Abstract: Ophthalmologists and optometrists use charts displaying the Landolt broken ring stimulus instead of letters when testing the vision of specific patient groups. However, a degree of performance inequality versus stimulus orientation has been claimed in association with the use of the classic circular broken ring design. In recent years an angular version of the stimulus has found application in several clinical and vision-related studies. The present investigation was undertaken to assess whether testing with this alternative angular optotype design has any influence on orientation-performance anisotropy in central fixation. Ten normally-sighted subjects undertook an automated four-alternative forced-choice visual discrimination task under monocular foveal viewing conditions. Their error (orientation misidentification) performance was recorded in response to a randomised sequence of high-contrast single, variously sized, four-alternative orientation angular broken ring stimuli. Having first weighted the grouped error scores to counter orientation heterogeneity in stimulus presentation, statistical analysis indicated equality of performance across the four orientations of presentation. Subsidiary analysis failed to reveal any evidence of a systematic error bias associated with stimulus angular subtense. The angular design of the broken ring optotype tested here appears to have promoted isotropic orientation performance in central fixation for this group of normally-sighted adult subjects.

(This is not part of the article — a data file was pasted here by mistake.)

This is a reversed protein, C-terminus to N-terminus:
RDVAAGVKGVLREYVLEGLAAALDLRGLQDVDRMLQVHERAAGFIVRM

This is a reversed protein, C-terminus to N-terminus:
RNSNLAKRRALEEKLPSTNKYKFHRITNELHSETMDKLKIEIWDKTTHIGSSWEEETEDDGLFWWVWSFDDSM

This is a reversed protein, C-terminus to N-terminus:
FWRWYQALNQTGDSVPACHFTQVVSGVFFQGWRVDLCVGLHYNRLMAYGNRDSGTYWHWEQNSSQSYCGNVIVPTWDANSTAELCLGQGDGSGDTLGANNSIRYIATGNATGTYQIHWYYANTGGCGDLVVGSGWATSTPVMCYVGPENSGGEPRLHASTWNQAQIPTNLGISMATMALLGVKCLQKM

Jonathan S. Russ
Essays in Economic & Business History , 2001,
Abstract: This paper examines Honda of America Manufacturing and its experiences recruiting personnel in the U.S. during the l970s and 1980s. Honda’s Japanese management faced significant challenges hiring a workforce it considered capable of upholding the firm’s quality standards. In order to meet manufacturing goals, company officials adapted management practices successfully used in Japan to suit American cultural and legal environments. The challenges the firm faced in transferring its management model to the U.S. were at times anticipated, and at other times were not. Nevertheless, as a result of shrewd planning, flexibility, and difficult lessons drawn from experience, the firm prevailed in an American environment.